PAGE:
Black Harmonographics in San Francisco
    I am grateful to have shared my work at this unique and ambitious event with friends.Comment to let me know what you thought of my experience, epiphanies, and to connect with other artists. Love you!
    AHA! Epiphanies in Art 2
    AHA! Epiphanies in Art 2
    Red Lady #2 just doin' her thang.
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  • Aha! Epiphanies and Eureka Moments

    Still on the highest high from selling my illustrations at the Bill Murray Art Show this past Saturday at the Syrup Loft in Downtown Los Angeles, I am proud to announce my next art show at The Lab in San Francisco on Thursday, March 19.

    The Lab is a not-for-profit arts organization and performance space, located in San Francisco’s historic Redstone Building right next to the the 16th and Mission BART station.

    Art Lab in San Francisco

    I haven’t been to the Bay Area in a while so it’ll be good to get some fresh air, see old friends, meet new friends and collaborate on art projects.  Bay Area here I come!

    For the majority of 2014, I’ve participated in many Los Angeles art markets, but this is my real first art show of the new year. I am especially looking forward to collaborating with video and performance artists for a thoughtful one-night art event that revolves around the idea of epiphany.

    Epiphanies: regardless of your field, your background or general outlook on life, we all experience these powerful ‘AHA’ moments when that cliche light bulb turns on.  All complications fade away like a bad dream, allowing us to bask in the warm light of simplicity.  These moments of enlightenment are rare and fleeting and if you think about it, visual artists turn these epiphanies into tangible experiences.

    I had one of these moments about a year ago when I saw a harmonograph for the first time at the Inner City Arts.  I was awestruck, hypnotized.  I thought to myself: “What a perfectly beautiful and simple way to visualize momentum and gravity. Science is cool!”  I then decided to make two harmonographs. This is my 2-pendulum harmonograph, her name is 2-pendi.

    Before I was introduced to the harmonograph, I struggled needlessly with my identity as a classically trained visual artist and a science lover (who shied away from anything ‘math-y’ from a young age). When I saw the harmonograph in motion this struggle dissipated, replaced with a feeling of ‘oneness’ with the world around me. Hippy dippy, I know, but I have no other way to describe the feeling.

    Harmonographic Design

    So with my two-cents about epiphanies, here’s the mission statement for the upcoming show at The Lab. Cheers and stayed tuned for more!


    “We are a collective of creative and progressive girls living in the Bay Area. We aim to illuminate emerging and underrepresented local artists in a one-night-only art experience at the Lab. Using the notion of epiphany as a starting point, we are asking artists to explore and collaborate.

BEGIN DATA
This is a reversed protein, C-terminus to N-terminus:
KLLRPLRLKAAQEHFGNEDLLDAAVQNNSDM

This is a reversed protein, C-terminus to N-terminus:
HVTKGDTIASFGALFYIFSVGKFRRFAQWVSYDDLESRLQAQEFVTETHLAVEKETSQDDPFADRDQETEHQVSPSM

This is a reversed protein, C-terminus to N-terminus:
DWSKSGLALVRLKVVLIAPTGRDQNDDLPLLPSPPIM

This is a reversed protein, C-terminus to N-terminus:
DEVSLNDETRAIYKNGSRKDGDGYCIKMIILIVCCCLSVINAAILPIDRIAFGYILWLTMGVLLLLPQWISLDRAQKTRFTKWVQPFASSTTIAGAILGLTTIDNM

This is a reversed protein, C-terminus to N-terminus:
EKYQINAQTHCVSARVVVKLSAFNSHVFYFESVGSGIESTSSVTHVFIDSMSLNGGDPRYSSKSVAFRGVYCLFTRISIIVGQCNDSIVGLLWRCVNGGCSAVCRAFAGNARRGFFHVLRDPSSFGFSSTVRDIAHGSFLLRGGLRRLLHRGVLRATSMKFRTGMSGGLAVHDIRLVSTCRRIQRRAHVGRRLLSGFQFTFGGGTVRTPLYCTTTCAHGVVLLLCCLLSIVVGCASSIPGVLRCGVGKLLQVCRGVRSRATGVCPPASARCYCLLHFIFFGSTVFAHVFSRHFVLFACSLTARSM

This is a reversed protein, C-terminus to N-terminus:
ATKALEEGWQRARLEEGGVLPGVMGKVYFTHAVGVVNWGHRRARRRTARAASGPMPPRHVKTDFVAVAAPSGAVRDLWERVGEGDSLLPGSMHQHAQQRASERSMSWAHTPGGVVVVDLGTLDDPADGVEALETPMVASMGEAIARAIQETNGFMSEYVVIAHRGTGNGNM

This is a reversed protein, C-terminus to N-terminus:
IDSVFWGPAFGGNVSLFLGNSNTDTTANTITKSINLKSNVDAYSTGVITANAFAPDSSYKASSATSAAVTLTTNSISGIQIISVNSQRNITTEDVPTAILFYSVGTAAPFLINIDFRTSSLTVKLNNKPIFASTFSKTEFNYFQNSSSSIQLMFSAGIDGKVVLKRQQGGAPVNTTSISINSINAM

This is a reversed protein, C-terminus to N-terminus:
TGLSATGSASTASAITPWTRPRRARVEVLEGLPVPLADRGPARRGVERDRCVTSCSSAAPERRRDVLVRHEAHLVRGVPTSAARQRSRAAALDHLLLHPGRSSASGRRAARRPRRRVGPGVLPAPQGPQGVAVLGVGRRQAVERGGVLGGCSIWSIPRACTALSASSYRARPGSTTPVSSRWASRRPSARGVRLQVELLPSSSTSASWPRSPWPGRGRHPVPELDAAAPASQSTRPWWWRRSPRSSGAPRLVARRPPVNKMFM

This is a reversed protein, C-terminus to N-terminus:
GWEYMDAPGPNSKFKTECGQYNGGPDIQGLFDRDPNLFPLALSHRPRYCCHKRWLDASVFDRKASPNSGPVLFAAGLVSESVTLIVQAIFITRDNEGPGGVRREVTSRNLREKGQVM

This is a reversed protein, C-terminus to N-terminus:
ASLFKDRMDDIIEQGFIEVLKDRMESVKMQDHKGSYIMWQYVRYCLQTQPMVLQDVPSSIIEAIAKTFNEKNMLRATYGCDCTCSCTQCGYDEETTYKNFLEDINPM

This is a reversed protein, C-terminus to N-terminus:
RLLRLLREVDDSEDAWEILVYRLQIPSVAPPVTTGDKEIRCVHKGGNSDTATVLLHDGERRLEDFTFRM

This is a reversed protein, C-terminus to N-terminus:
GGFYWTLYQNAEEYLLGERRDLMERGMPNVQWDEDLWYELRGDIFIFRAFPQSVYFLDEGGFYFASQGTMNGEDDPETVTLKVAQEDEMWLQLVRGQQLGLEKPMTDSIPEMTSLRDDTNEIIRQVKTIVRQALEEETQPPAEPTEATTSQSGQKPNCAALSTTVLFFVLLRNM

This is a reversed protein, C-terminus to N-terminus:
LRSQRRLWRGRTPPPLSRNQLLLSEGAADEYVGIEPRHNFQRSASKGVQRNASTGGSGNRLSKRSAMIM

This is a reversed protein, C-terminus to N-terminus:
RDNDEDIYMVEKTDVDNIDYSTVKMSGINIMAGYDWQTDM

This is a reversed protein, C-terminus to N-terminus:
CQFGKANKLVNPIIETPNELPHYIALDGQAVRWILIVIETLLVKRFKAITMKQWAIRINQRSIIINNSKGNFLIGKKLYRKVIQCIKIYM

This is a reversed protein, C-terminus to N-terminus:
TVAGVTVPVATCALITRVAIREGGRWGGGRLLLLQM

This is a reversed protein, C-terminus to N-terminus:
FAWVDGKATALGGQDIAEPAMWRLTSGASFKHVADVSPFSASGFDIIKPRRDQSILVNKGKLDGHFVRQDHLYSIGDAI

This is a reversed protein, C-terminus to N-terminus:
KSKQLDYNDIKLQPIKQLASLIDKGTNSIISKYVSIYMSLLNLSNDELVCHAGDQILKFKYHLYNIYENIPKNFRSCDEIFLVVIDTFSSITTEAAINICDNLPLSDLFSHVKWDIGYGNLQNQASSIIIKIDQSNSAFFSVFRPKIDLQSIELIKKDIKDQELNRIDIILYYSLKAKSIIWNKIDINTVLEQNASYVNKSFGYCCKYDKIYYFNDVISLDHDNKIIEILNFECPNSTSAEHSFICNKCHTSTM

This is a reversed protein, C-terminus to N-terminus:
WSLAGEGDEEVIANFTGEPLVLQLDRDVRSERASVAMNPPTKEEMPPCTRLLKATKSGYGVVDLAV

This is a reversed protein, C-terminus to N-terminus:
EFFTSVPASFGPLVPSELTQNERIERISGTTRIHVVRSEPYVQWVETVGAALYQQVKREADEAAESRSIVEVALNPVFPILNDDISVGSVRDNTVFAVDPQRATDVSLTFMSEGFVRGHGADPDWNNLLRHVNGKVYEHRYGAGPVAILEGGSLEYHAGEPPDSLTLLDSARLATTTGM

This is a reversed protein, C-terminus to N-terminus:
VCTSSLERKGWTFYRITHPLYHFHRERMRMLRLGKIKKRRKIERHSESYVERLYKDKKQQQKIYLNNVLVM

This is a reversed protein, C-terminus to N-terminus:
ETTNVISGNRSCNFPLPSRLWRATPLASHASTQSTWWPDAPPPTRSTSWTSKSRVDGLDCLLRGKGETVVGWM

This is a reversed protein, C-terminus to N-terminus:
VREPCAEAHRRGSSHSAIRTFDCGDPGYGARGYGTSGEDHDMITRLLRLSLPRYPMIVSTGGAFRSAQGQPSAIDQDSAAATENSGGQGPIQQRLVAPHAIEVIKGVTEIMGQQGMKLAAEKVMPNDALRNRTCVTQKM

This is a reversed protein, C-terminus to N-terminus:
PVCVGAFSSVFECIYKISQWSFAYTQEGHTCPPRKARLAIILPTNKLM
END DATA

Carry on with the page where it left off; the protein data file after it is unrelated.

In addition to creating an alternative art event, our project aspires to challenge the political landscape of the art establishment. As an experimental art space, the Lab is essential to the realization of our project. Due to its position outside the conventional art institution it offers a platform for critical dialogue that questions norms and the commonplace status quo.

    For this project, we are calling on artists from diverse backgrounds and practices to translate their idea of epiphany. This experiment explores this singular moment where ideas and experiences from the past and present collide in an unexpected manner, to create a new understanding or significance. This moment brings information from the unknown into the known, making the invisible visible.

    Epiphany cannot be predicted or controlled: it is unknown whether this experiment will create a moment of epiphany or a persona of the word. Thus our project emphasizes interaction among the artists, art, and audience, encouraging new dialogues.”

  • 4 Universal Lessons from 30 Lil’ Old Lady Artists

    I find myself in a dimly lit wooden structure in the muddy fairgrounds of Red Bluff, California. About 30 older ladies (and two men) gather around a table, holding plates of chocolate cake and sipping hot coffee from small styrofoam cups. These women are part of the Red Bluff Art Association in Tehama county, a small rural area about two hours north of Sacramento. They are taking a break during an oil painting workshop with the talented and prolific, Judith Frost, a California-based landscape painter.

    In the studio with Judith Frost!

    As I listen to the conversations and questions about various oil painting tools and techniques (these ladies love talkin’ shop), someone sounds a cowbell to usher the ladies back into the workshop room where metal fold-out chairs are neatly arranged around Judith’s canvas and easel. I settle into my seat and take notes. This lady knows her stuff.

    Judith discusses her appreciation for light and how it serves as the cornerstone to all her work. She also demonstrates how to create a sky with a palette knife and the proper transparent blue and gray colors. The workshop concludes and I realize that this oil painting workshop could double for a workshop about life. What I mean is that many practices and core concepts in becoming a successful oil painter (hard work, experience, right tools) are universal to being a successful human being regardless of what cause or craft or life style you pursue.